About Diani Beach

‘Where there are breakers, there is also a door through the reef’

Swahili Proverb

South of Mombasa, across Likoni Creek, lies a magnificent sweep of silver sand, sapphire sea and waving palms. The southerly part of Kenya’s stunning Indian Ocean coastline, which runs 700 km between the Tanzanian and Somali borders, it is renowned for its silken white sandy beaches, coconut palms, sheltered lagoons, pellucid blue waters, remote islands, uncharted mangrove swamps and mysterious Arab and Swahili ruins, many of which date back to the 8th Century AD. Boasting an idyllic climate, which is cooled by the monsoon, the Swahili coast offers a daily average of 8 hours of sunshine, and the hot steamy climate is tempered by the monsoon winds: the south-easterly Kaskazi, which blows from April to October; and the north-easterly Kuzi which blows from November to March.

Kenya’s pristine and well-developed coral reef extends virtually without break from Shimoni in the south to Malindi in the north, some 230 Kms in total. The reef is broken only in a few places by river mouths and creeks; and of these the deepest and most sheltered safe channels through the reef are those that lie on either side of Mombasa Island.
Beaches extend from Mombasa to the Tanzanian border – but the best known is Diani Beach (25 kms south of Mombasa), which offers just about everything the visitor could wish for: restaurants, shops, golf course and night spots plus; the Colobus Trust, an area of indigenous forest that provides a sanctuary for the areas many colobus monkeys and the Kaya Kinondo, a cultural centre built around a sacred Kaya (grove) of the Digo people. The activities on offer include swimming, snorkelling, sea kayaking, diving, water sports, dhow trips, glass-bottom boat trips, nature trails, butterfly farms, places of historic interest, visits to the nearby Shimba Hills (a coastal national park with plentiful elephant) or to the world-famous Arabuko Sokoke Forest, one of the last of the rainforests.
The Kenyan coast offers a colourful history. From the 9th century onwards, Indian and Arab traders mingled with the indigenous population to create the unique Swahili culture, much of which still survives until this day. During the 15th century, the Portuguese stamped their mark on the coast, fighting with the Omani Arabs, their main legacy being Fort Jesus in Mombasa’ Old Town. The coast then remained an entity in itself with little connection to the interior, apart from that forged by the Arab caravans, which trekked inland for ivory and slaves. At the turn of the 19th century, the British established a foothold and declared the coast, which at the time was in the hands of the Omani Arabs, a British Protectorate.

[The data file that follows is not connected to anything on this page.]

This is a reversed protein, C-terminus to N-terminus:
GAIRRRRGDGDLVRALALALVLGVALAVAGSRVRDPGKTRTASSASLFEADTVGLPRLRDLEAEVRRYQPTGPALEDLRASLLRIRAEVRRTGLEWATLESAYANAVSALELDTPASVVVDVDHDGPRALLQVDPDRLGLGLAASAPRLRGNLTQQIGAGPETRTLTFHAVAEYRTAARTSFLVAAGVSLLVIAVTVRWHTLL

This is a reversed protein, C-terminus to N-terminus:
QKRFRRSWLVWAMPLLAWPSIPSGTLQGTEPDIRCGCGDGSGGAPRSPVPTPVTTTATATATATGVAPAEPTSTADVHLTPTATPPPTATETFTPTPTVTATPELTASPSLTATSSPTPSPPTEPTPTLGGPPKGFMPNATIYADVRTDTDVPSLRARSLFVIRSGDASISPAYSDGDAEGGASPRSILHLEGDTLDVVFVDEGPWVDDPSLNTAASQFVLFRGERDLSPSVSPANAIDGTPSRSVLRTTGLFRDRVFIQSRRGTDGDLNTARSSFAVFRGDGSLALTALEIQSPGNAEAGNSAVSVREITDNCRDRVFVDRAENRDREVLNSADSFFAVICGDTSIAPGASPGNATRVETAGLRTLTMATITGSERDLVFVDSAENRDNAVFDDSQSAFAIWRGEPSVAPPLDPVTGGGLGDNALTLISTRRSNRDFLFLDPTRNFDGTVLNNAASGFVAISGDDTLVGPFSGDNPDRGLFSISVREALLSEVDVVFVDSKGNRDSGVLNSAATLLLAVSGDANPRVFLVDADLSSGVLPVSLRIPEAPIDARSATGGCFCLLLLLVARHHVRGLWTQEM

Subsequently, Mombasa became pivotal in the development of Kenya as a British colony, being the starting point for the building of the Uganda railway. Today it still plays a vital role as the hub of commodity transportation inland. Mombasa is also a strategic port on the East African coastline.

The most prominent of the coastal people, the Swahili are not a ‘tribe’ but the product of centuries of inter- marriage between indigenous Kenyans and incoming waves of Persian, Portuguese and Omani conquerors. First, around the 7th century, came Arab traders from the Persian Gulf, who plied the Kenyan coast in their dhows and gradually intermarried with the local people. Next, in the 16th Century, the conquering Portuguese arrived, establishing an empire, and intermarrying with the locals. Finally, in the 18th century, the Sultans of Oman took over as rulers, and their people intermarried with the locals just as their predecessors had done. The result was a colourful mix of ethnicity and language, which came to be known as ‘Swahili’, which literally translates as ‘of the coast’. Although the majority of Kenya’s coastal people are Muslims, their relaxed way of life is worlds away from the stricter Islamic practices of the Middle East. Enjoying a colourful culture, they excel in literature, art, and architecture while the Swahili craftsmen are famous for their beautiful triangular-sailed dhows. Swahili cuisine, meanwhile, is a glorious mix of cultural influences; exuberantly spiced, steeped in coconut and cooked with fresh lime and coriander.
Contact Us

We'd love to hear from you! Contact us for more information or to make a reservation. Send us an email and we'll get back to you, as soon as possible.

Book Now Pay online